We appreciated your coverage of sexual harassment in chemistry in the Sept. 18 issue (page 28), including mention of an important conversation between women at a Gordon Research Conference. GRC has long had a zero-tolerance policy for inappropriate behavior. However, to fully address the challenges women face in science, we believed discussion within our conference communities was also required to create lasting change. In 2016 the GRC Board of Trustees approved the Power Hour, a voluntary session designed for all GRCs to discuss the impact of gender-specific issues, including discrimination and harassment.
The Power Hour format is derived from a prototypical session held by the Physical Organic Chemistry GRC, and it has proved incredibly popular, with 108 Power Hours taking place in 2017. Each Power Hour organizer is a woman selected from the conference community by the conference chair to serve as host. Organizers tailor the program format to fit the needs of their individual communities. GRC provides suggested talking points and additional resources to help the organizer prepare for the session. Average attendance at a Power Hour is 60 people, and 40% of attendees are male.
GRC believes that diversity and inclusion help create thriving scientific communities that drive innovation. We are pleased to offer the Power Hour as a forum for opening conversations in GRC communities that have the potential to change culture and address gender inequity in meaningful ways.
Fran Platt, chair, Gordon Research Conferences Board of Trustees
Nancy Ryan Gray, president and chief executive officer, Gordon Research Conferences
Readers took to the web to discuss sexual harassment in chemistry.
I am very sad and angry that there is such a persistent destructive element in academia. While I have not witnessed examples of sexual harassment such as those you itemize, there are certainly strong discriminatory practices that are pervasive and impede the academic careers of women in science and medicine. Sexual harassment is perhaps the most egregious. It is upsetting that my wife and daughters still have to encounter such threats to themselves and their careers. Thank you for continuing to focus attention on the issue. Men in academia need to take a leadership role in rectifying this situation—for the benefit of our professions and our families.
John Healey, MD
I truly appreciate you compiling this article and am thankful for the women who shared their personal accounts. That could not have been easy. This is an incredibly pervasive problem and putting a spotlight on it, discussing it, and raising awareness of it is the first step toward changing a culture that allows and fosters this kind of sexual hostility toward women in STEM and other disciplines.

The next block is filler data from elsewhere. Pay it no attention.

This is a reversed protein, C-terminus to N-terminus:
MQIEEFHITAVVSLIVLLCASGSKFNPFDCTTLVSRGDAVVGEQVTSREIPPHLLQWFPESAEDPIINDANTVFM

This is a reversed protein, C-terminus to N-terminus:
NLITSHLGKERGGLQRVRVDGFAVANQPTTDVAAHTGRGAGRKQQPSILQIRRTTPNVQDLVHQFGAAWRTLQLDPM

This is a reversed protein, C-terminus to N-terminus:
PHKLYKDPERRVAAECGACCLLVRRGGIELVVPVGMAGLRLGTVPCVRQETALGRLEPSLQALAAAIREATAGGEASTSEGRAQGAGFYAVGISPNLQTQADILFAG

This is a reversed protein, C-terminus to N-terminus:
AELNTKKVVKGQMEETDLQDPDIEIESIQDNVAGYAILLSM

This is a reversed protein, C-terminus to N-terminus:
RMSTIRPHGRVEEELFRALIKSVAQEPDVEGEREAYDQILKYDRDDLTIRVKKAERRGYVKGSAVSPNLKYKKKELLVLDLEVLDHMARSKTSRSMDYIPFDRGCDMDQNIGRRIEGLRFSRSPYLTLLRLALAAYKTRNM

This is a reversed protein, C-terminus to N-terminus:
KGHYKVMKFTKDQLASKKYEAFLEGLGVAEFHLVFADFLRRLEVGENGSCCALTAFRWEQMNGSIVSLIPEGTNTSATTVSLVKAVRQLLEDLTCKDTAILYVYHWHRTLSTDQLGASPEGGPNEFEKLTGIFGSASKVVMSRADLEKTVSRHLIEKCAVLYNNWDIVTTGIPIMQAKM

I’m so glad someone wrote a fantastic article. I have mentioned my own story to ACS and I am glad so many students and former students have spoken up. I am not sure how effective reporting to the universities will be because as this article mentions, they still will hire guilty faculty as long as they bring in funding. The administration just doesn’t care. I was victim blamed by the dean of the college of medicine and she is a woman but still had no sympathy whatsoever. I really think we need an external, neutral party like ACS to be involved. I also think that this is a portion of the general abuse of power issues that tenured professors and administrators have over students, postdocs, and even junior faculty.
Dr. Jennifer J Archer
And yet, many real relationships have arisen out of interactions between professors and their grad students or postdocs. Are you suggesting that these marriages are based on harassment? One size does not fit all, as this article suggests. You have to give two consenting adults a bit of credit for making their own decisions about who to have a relationship with. This article paints all women as victims, instead of the strong and capable women chemists that most of us are. In fact, in many of the examples given, the women did actually reject the advances they weren’t interested in. That’s the behavior we should be training people for, as well as making sure that the person making the advance knows to lay off if their advance is not well received. It’s certainly a better strategy than filing a complaint with a bureaucracy. Save that one for repeated, unwanted advances where you’ve told the person you’re not interested and he or she persists—which, by the way, is what the law defines as sexual harassment.